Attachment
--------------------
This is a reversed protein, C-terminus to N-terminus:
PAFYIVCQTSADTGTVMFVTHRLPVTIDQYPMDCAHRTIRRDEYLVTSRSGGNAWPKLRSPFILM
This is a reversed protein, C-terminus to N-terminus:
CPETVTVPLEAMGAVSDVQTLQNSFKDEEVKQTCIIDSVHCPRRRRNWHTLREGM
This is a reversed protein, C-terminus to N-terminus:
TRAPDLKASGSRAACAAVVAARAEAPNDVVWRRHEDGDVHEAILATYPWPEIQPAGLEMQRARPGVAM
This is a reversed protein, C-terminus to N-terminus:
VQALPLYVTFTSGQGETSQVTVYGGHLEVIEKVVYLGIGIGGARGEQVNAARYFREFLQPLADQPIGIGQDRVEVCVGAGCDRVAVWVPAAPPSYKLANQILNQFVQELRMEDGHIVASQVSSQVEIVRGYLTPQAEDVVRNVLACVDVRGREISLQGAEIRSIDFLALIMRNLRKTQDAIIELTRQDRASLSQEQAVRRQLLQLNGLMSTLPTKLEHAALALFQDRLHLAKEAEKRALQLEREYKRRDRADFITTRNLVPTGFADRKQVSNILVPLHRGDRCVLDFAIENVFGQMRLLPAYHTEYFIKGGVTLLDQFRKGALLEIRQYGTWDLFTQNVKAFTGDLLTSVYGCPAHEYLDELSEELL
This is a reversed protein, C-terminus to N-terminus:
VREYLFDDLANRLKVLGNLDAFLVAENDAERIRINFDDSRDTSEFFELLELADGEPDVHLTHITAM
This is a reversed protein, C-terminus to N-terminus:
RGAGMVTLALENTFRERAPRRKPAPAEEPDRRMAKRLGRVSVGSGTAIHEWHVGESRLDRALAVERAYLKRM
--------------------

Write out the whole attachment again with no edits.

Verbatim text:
This is a reversed protein, C-terminus to N-terminus:
PAFYIVCQTSADTGTVMFVTHRLPVTIDQYPMDCAHRTIRRDEYLVTSRSGGNAWPKLRSPFILM
This is a reversed protein, C-terminus to N-terminus:
CPETVTVPLEAMGAVSDVQTLQNSFKDEEVKQTCIIDSVHCPRRRRNWHTLREGM
This is a reversed protein, C-terminus to N-terminus:
TRAPDLKASGSRAACAAVVAARAEAPNDVVWRRHEDGDVHEAILATYPWPEIQPAGLEMQRARPGVAM
This is a reversed protein, C-terminus to N-terminus:
VQALPLYVTFTSGQGETSQVTVYGGHLEVIEKVVYLGIGIGGARGEQVNAARYFREFLQPLADQPIGIGQDRVEVCVGAGCDRVAVWVPAAPPSYKLANQILNQFVQELRMEDGHIVASQVSSQVEIVRGYLTPQAEDVVRNVLACVDVRGREISLQGAEIRSIDFLALIMRNLRKTQDAIIELTRQDRASLSQEQAVRRQLLQLNGLMSTLPTKLEHAALALFQDRLHLAKEAEKRALQLEREYKRRDRADFITTRNLVPTGFADRKQVSNILVPLHRGDRCVLDFAIENVFGQMRLLPAYHTEYFIKGGVTLLDQFRKGALLEIRQYGTWDLFTQNVKAFTGDLLTSVYGCPAHEYLDELSEELL
This is a reversed protein, C-terminus to N-terminus:
VREYLFDDLANRLKVLGNLDAFLVAENDAERIRINFDDSRDTSEFFELLELADGEPDVHLTHITAM
This is a reversed protein, C-terminus to N-terminus:
RGAGMVTLALENTFRERAPRRKPAPAEEPDRRMAKRLGRVSVGSGTAIHEWHVGESRLDRALAVERAYLKRM